Saturday, January 21, 2017

2017: Playable Demo?

Holy fucking Christmas balls, it's 2017 again. One of the symptoms of getting old and annoying, is to complain about how time flies. And yes it does. Can't finish my meal or I'll have to go to bed again. My daughter is almost older than me now, and the youngest boy is getting a moustache. Milk moustache.

When young, you think in terms of hours. Mom?! Are we going already? 30 more minutes?! Drops on the ground and starts counting pixels on the plaster ceiling, truly bored to death. When adolescent, you think in terms of days. Weekend party with chicks I'll never get, just three more days, can't wait! When working for some years, you start noticing weeks are dropping like dead flies. Holy crap, almost weekend again. When grown up and a few grey hairs further, you think in terms of years. Christmas. Again. What shall we cook next year’s Christmas by the way? Makes note in agenda. When old, you think in terms of eras. Rock’n Eighties, World War 4, illegal booze and hunger in the noisy Thirties, the drugged Sixties. When being an historian, you think in terms of decades, ages. Or periods like Cambrian, Triassic or Jurassic. And how historians like to study the past, so do we like to evaluate our years when to start or end… And January is almost over again, so I’d better hurry. See? Time flies.
For those that don't want to read all that stuff below, Here. The plan.


Being without help from others, I'm not in the position to promise things. But I'm pretty sure I can promise a playable demo. It's not a matter of IF, but a matter of WHEN. Programming-wise at least. Pretty much all required "base code” has been written. And with that I mean engine + tools to run the show. It's really a matter of making the in-game code now. Some script here, a bit of polishing there. All together still quite some work, but not necessarily difficult work. Just a lot of work, though I can’t put a label on it... Ten years ago I'd say half year would be enough for sure, but like I said, nowadays taking a shit already takes a month, so it feels.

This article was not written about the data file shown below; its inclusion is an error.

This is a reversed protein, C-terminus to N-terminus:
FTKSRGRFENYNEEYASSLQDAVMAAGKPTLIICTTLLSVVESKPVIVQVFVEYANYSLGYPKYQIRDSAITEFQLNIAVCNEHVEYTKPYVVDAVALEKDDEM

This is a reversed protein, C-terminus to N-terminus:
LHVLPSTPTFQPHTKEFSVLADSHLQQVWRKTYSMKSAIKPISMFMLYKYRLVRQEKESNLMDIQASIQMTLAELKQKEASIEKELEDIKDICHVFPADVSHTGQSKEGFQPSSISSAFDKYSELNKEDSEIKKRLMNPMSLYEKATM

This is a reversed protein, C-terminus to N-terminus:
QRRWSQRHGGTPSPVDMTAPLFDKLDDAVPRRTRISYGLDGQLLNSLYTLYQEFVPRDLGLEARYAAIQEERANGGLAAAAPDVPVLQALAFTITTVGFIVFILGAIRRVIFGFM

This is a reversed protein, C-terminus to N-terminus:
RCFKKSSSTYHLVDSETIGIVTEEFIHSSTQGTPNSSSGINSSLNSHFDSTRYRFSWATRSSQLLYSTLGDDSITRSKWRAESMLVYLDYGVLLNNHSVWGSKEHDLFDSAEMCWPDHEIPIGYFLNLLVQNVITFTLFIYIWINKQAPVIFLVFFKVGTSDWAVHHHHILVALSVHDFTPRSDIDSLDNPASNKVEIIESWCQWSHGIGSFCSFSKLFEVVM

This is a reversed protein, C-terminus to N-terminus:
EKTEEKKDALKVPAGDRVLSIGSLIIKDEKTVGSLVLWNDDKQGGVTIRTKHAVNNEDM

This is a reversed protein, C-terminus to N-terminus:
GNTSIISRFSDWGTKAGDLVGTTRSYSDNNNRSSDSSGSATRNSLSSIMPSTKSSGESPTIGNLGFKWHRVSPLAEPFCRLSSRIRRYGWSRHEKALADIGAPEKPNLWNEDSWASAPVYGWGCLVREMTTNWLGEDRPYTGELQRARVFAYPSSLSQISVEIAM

Problem with puzzle-games is that every action can be slight different, making it hard to make reusable classes. So a lot of small stuff requires small interfacing/command scripts.
But that's the programming part. A game usually needs graphics and sound as well. Indie or not, Tower22 somewhat relies on strong visuals, I believe. I can give you a playable demo in its current visual state, but that would be like playing a half finished 2009 game. Not good enough. Accomplishing the visual part has always been the major bottleneck here, because (good) artists don't grow on trees. And even if you pick one, they're rotten and gone before you know. “No time”, which partially means “I have better things to do”, which often has to do with unclear goals too far away, bad tools to work with, lack of feedback / pushing, and so on.

As some may have red one or two years ago, Fuell22 should have been the answer on that. But heck, you still need somebody that not only promises but also actually makes such a website. I still believe in the idea of Fuel22, but there is no time to finish that first, and then this demo.

I know a few persons with talent I can beg for their effort in this one. But I didn't really ask them yet, because I feel the demo isn't far enough to show its potential in terms of playability and "completeness". As said, talented people are usually occupied. I won’t bother them until I got really, REALLY something to show. Something that is promising, challenging, fun, inspiring. Something that looks good on their portfolio, and something where light can be seen at the end of the tunnel. Especially that.

Not sure why, but I'm less concerned about the sound-byte. Not less important than good graphics, but less work in this case. The demo doesn't require tons of sounds. A bunch of good eerie ambient music plus complementary effects will do. And no, I'm not underestimating the sound portion. Hindsight, I think the success of the first (2010) Tower22 demo was not its mediocre (pretty good for hobby-guy, but still) graphics, buts its off-Earth sound composition. Doing that right changes everything. I'm really looking forward to this, but it requires a nearly finished demo to do so. And once there, I think the momentum is big enough already to attract help and get things done.

Making games: a waste of time

So last month I worked on that “unfinished gameplay” issue. In terms of making in-game puzzles, stuff to pick-up, unlocking doors, scripted sequences. The playable demo is made out of three days, got the first two days done mostly. So far I did most of that with LUA scripts (thus not hard-coding it). Which is pretty simple, but every time when doing something “new”, extra engine API functions have to be added. For example, the lights go out at some point. And that requires secundary lightmaps and IBL probes to switch between. Which requires adjustments in the file-storage system, texture memory handling, as well as editor tools to do so easily.
And... While we were at it, just made a built-in BehaviorTree editor as well, which is pretty cool. Less error-prone and more fun than writing LUA scripts.